All eyes are on Iowa with a week to go until the first ballots of 2016 are cast in the caucuses, but don't forget that we are a mere 36 days away from the SEC primary. Here is the latest news from around the March 1 states:
The Texas primary is seen as a two-man race between hometown Sen. Ted Cruz and Donald Trump. While Cruz has worked the grassroots in the state for years, Trump’s camp is organized in all 36 of Texas' congressional districts and has formed a women’s coalition. (Fort Worth Star-Telegram)
Perhaps because of the above, former Texas governor and ex-GOP candidate Rick Perry has endorsed home-boy U.S. Sen. Ted Cruz. (Politico.com)
HUD Secretary and former San Antonio Mayor Julian Castro stumped for Hillary Clinton in Iowa, fueling vice-presidential chatter once again, though Castro says “That’s not something that I’ve ever believed was going to happen.” (Dallas Morning News)
A poll taken for Alabama state Senate and House Republicans showed Donald Trump at 35 percent and Ted Cruz at 15 percent. The survey is somewhat moldy. It was taken in mid-December and only released now. (AL.com)
A pair of state House Democrats introduced a bill to require the state to enforce the Constitution’s “natural born citizen” requirement in its November presidential ballot. Ted Cruz is the obvious target, but with Republicans controlling the Legislature, don’t expect it to go anywhere. (Associated Press)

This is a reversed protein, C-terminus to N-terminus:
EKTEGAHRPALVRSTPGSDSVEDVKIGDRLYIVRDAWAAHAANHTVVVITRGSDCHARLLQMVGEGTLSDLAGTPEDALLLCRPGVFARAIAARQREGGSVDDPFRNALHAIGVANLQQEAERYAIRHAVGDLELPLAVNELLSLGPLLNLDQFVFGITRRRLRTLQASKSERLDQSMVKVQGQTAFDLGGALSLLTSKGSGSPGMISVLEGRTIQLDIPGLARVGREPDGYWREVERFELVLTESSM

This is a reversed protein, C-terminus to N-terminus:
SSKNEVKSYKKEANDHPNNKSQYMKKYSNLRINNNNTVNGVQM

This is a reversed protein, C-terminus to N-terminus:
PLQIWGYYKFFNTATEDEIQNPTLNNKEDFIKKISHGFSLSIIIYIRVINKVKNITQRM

Winter weather forced the Bernie Sanders campaign to postpone a Friday night rally at historically black Tennessee State University that was to feature a possible appearance by Atlanta rapper Killer Mike, but not Sanders himself. (The Tennessean)
Gov. Terry McAuliffe, oft-rumored for Hillary Clinton’s cabinet, says “I’m not leaving early for anything,” and discusses his long relationship with Donald Trump. (Virginian Pilot)
Former Republican Lt. Gov. Bill Bolling, without naming names, has a warning for the GOP in an op-ed: “If the party nominates a candidate who is viewed as being too extreme, divisive and out of touch with the American people, it will inevitably lose the election and drive another nail into what may quickly become the Republican Party’s coffin.” (Richmond Times-Dispatch)
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